A study of the leafhopper genus Circulifer Zakhvatkin (Homoptera, Cicadellidae)
AuthorsDavid A. Young
Norman W. Frazier
Authors AffiliationsDavid A. Young, Jr. was Entomological Research Branch, Agricultural Research Service, United States Department of Agriculture, Washington, D.C; Norman W. Frazier was Assistant Entomologist in the California Agricultural Experiment Station, Berkeley.
Hilgardia 23(2):25-52. DOI:10.3733/hilg.v23n02p025. May 1954.
Abstract does not appear. First page follows.
The beet leafhopper Circulifer ienellus (Baker) is probably the most important species of Cicadellidae in North America. It is the only known vector of the curly top virus disease, which causes great losses to sugar beet, tomato, melon, spinach, bean, flax, and other crops in the western states. In the last half century huge sums of private and public money have been expended on research and control measures for curly top and the beet leafhopper. As a result, the literature on this subject is voluminous.
Circulifer tenellus is the only species of the genus known to occur in the Western Hemisphere. It was described as Thamnotettix ienella Baker (1896) and later placed in the genus Eutetiix by (Forbes and Hart (1900)). Between 1900 and 1948 the name Eutettix tenellus was in common usage in literature.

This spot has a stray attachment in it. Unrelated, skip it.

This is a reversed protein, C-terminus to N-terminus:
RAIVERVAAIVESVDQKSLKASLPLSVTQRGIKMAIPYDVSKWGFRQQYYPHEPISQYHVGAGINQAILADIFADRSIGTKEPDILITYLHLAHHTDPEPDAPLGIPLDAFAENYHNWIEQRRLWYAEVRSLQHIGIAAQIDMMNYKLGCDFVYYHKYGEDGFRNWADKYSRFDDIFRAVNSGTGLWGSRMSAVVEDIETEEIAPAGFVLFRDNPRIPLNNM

(Oman (1936)) pointed out the similarity of the published illustration of the male genital characters of Thamnotettix indivisus Haupt (1927), from Palestine, to those of E. tenellus and placed indivisus Haupt in synonymy with tenellus. At the same time he expressed the hope that this Mediterranean record of tenellus would be confirmed by further extensive collecting. In a later publication (Oman (1948)) determined that tenellus should be associated with a number of Mediterranean species included in the genus Circulifer(Zakhvatkin (1935)), and further confirmed its presence in the Mediterranean area after studying a syntype (cotype) of ignavus Matsumura collected in Sicily. He was of the opinion that other records of forms from the Old World might also apply to tenellus.
This evidence presented by Oman led naturally to the speculation that
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